Region 4 Debates Equity, Funding, for AP and IB Testing

Members of Region 4 Board of Education (CT Examiner/Werth)


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Out of a budget of about $20 million, the Region 4 Board of Education spends 0.2 percent, or $36,000, to subsidize half the cost of Advanced Placement exams, or $47 per test for every student.

At Tuesday night’s board of education meeting that funding was called into question.

“We bring this up because most schools do not pay for the actual fee for the testing, the idea was to get in line with other schools,” explained Jane Cavanaugh, vice chair of the Region 4 Board of Education.

Across Connecticut such subsidies for AP exams on the district level are uncommon. The State Department of Education knew of only one other district, Enfield, that similarly subsidized exams. On the state level, exam fees for all students qualifying for free or reduced lunch are paid for in full. In 2019, the state reimbursed the college board $566,029 for 10,505 AP exams taken by these students.

Not all board members supported aligning the district with the prevailing practice.

“I think this conversation could be over really quickly. At $36,000 this is absolutely money well spent investing in our students,” said DG Fitton, a member of the board and a resident of Essex.

The district also pays for students to take early college experience courses that utilize the curriculum and exams given in University of Connecticut classes. Encouraging students to earn college credit helps families afford the cost of a college education, say some members of the board.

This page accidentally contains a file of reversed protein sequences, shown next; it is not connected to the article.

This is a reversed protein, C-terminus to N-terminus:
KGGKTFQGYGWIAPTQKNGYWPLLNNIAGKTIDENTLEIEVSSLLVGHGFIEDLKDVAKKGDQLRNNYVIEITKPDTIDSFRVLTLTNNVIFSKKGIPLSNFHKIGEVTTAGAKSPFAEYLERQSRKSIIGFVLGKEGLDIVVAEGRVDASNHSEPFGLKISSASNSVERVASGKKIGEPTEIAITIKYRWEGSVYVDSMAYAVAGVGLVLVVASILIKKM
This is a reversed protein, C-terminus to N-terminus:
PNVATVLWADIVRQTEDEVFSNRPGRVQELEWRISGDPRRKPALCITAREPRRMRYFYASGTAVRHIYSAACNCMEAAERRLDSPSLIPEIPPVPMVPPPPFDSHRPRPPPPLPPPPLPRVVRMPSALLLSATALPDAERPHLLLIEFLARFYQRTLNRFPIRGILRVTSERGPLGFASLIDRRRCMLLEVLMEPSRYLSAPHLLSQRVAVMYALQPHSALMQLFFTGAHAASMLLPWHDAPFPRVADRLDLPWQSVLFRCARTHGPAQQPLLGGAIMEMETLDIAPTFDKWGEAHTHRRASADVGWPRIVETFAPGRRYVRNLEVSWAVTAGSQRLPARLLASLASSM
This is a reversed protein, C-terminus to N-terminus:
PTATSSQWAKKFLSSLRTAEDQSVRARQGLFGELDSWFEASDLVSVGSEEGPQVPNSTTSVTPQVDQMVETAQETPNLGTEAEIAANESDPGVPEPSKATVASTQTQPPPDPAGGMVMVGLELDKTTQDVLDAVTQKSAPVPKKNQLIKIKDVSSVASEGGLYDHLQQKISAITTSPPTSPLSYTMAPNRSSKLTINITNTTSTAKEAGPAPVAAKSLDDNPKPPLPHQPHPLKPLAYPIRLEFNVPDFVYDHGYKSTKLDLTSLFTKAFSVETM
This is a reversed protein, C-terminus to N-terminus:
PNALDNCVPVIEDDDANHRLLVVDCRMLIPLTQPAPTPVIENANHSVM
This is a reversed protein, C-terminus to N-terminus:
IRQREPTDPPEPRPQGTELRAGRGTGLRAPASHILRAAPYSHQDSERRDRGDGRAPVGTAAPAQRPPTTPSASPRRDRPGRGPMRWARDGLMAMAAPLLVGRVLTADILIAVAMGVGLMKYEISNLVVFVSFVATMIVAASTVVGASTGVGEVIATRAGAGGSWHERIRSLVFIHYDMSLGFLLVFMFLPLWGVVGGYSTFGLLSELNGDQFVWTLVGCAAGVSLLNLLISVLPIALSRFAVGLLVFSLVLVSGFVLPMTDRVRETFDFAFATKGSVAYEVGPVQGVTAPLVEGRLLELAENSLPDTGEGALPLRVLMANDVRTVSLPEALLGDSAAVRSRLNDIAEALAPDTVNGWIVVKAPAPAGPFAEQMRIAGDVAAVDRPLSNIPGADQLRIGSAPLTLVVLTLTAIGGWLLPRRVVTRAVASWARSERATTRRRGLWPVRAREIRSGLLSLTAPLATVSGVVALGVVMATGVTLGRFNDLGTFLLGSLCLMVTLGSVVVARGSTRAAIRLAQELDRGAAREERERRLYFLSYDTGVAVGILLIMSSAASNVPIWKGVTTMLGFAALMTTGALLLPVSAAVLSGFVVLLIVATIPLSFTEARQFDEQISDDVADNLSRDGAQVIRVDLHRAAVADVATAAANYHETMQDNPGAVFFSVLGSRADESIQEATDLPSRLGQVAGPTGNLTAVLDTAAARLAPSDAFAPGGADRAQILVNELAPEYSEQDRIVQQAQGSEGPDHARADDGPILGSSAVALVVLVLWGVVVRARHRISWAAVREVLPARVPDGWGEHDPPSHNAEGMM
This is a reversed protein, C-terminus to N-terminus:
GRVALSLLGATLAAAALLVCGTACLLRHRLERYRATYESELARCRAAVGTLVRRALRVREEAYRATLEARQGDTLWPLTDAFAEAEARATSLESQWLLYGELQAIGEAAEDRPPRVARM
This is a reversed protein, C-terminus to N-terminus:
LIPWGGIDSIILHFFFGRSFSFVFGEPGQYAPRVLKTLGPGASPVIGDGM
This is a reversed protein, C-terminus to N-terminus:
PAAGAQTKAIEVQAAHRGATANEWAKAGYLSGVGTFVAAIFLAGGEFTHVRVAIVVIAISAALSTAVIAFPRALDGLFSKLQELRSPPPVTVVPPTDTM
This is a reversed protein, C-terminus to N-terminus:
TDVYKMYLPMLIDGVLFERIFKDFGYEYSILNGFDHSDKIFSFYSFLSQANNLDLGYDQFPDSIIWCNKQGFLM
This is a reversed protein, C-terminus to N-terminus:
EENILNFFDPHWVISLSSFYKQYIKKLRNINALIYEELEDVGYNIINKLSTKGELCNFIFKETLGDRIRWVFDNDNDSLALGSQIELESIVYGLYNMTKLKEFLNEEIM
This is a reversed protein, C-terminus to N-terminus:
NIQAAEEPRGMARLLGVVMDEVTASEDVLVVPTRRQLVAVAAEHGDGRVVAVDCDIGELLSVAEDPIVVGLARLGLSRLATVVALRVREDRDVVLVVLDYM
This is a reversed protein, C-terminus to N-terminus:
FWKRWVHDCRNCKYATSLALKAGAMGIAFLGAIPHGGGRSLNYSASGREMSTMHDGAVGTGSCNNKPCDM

“This is an equity issue,” Paula Weglarz, a Deep River resident and member of the board. “What was the plan for kids who can’t afford it, how do we feel about eliminating the opportunity for other students?”

Cavanaugh suggested that if the board removes the subsidy, donations could be raised for low-income students unable to take the test without it. On the contrary, Fitton and Weglarz said that the board should not base its decision-making process on something beyond its control.

“Last year we were given these fees by the old superintendent and told that we could eliminate these to save some money. That’s why we’re talking about them. We shouldn’t have been led that way. This discussion needs to come from the idea that there is a financial need,” said Rick Daniels, a board member and resident of Deep River. “$36,000 in this whole budget is negligible. It was a waste of our time to consider it.”

In addition to AP and UConn courses, Valley Regional High School added an International Baccalaureate option for juniors and seniors. The program, which costs $12,000 per year, allows students to take two years of college-level courses and receive an internationally recognized diploma.

Last year, the board did not make a decision regarding whether the $714 fee required for senior-year exams for an IB would be paid by the district or by families. The board will need to decide this year for the first graduating class of IB students in the fall.

Unlike AP and UConn coursework, an IB diploma cannot be transferred to most colleges for credit, but the degree does give students a competitive advantage in college admissions.

“It opens doors and helps you get into schools,” Weglarz said.

Although several members suggested paying 50 percent of the IB exam cost, similar to the district’s policy for AP testing, the board was unable to reach an agreement on future funding for either IB and AP courses, and resolved instead to continue the matter in future budget discussions.